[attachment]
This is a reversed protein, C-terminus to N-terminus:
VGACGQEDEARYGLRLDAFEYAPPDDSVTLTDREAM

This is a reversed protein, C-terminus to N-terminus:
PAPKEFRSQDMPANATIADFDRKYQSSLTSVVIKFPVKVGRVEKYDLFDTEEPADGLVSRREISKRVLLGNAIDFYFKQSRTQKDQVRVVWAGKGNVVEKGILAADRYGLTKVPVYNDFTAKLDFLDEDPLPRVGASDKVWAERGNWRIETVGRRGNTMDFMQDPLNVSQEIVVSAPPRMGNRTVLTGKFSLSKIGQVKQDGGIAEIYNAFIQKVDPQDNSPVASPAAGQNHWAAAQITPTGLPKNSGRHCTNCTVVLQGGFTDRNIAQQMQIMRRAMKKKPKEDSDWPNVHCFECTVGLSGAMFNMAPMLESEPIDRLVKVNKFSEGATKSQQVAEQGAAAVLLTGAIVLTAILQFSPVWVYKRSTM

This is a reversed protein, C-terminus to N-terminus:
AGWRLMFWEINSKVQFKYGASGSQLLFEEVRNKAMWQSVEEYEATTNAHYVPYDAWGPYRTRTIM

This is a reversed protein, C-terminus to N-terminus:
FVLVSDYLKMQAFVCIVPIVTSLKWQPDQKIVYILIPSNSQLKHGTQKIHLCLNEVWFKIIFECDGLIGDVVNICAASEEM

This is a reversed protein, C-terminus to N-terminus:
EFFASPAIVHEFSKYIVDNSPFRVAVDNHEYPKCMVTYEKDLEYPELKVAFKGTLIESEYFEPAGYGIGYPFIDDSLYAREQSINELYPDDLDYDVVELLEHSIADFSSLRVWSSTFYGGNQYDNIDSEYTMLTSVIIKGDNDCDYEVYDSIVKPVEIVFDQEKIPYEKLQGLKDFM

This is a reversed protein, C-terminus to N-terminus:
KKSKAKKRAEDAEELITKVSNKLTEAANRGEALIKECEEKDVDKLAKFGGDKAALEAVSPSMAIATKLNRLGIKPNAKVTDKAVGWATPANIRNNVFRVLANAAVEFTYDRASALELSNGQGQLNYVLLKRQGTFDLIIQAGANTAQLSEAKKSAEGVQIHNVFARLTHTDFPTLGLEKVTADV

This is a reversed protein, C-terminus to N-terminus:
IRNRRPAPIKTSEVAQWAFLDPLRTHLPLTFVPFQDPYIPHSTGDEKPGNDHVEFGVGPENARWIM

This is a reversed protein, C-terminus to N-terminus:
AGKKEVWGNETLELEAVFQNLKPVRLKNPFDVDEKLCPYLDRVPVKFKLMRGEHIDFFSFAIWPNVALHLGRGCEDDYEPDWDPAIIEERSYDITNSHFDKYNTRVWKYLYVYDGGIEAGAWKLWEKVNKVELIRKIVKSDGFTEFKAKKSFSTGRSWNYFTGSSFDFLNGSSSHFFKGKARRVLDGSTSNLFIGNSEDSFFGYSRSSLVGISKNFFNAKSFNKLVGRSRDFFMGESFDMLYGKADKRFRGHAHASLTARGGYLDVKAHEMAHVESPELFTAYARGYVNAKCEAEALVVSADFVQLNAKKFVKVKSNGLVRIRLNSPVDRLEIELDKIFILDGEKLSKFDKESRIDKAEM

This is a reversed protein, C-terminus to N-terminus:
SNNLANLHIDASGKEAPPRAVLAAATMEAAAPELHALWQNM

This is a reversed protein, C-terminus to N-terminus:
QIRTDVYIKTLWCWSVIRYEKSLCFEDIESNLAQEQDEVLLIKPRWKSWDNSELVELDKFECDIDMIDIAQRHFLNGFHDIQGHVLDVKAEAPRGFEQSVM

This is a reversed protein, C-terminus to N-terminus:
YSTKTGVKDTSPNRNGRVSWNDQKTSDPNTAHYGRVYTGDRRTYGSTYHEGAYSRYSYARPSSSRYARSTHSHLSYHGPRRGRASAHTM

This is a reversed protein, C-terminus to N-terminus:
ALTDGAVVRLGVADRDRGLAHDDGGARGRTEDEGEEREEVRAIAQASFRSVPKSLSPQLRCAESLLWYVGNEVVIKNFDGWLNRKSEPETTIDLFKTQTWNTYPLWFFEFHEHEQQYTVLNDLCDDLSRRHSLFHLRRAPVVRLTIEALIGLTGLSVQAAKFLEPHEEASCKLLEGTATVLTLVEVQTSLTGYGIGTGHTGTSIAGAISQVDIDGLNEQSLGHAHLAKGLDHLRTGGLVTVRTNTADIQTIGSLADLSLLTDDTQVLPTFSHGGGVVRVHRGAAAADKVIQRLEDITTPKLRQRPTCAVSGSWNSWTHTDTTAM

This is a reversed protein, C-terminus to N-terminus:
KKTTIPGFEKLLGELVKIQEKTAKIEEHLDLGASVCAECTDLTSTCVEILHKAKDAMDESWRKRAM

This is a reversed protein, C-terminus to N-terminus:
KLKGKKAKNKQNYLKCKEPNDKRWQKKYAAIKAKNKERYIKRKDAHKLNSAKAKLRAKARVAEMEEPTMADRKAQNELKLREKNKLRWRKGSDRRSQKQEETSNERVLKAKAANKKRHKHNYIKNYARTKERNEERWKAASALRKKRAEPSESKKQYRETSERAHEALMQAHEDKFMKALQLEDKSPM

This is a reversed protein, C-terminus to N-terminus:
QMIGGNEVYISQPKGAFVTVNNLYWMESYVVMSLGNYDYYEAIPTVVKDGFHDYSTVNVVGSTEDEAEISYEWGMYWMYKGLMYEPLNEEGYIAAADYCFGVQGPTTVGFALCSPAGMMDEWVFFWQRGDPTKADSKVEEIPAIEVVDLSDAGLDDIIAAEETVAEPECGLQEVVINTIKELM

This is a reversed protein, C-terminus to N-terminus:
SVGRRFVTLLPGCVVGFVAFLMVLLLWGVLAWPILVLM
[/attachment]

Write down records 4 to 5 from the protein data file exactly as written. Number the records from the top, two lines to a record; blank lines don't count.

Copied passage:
This is a reversed protein, C-terminus to N-terminus:
FVLVSDYLKMQAFVCIVPIVTSLKWQPDQKIVYILIPSNSQLKHGTQKIHLCLNEVWFKIIFECDGLIGDVVNICAASEEM

This is a reversed protein, C-terminus to N-terminus:
EFFASPAIVHEFSKYIVDNSPFRVAVDNHEYPKCMVTYEKDLEYPELKVAFKGTLIESEYFEPAGYGIGYPFIDDSLYAREQSINELYPDDLDYDVVELLEHSIADFSSLRVWSSTFYGGNQYDNIDSEYTMLTSVIIKGDNDCDYEVYDSIVKPVEIVFDQEKIPYEKLQGLKDFM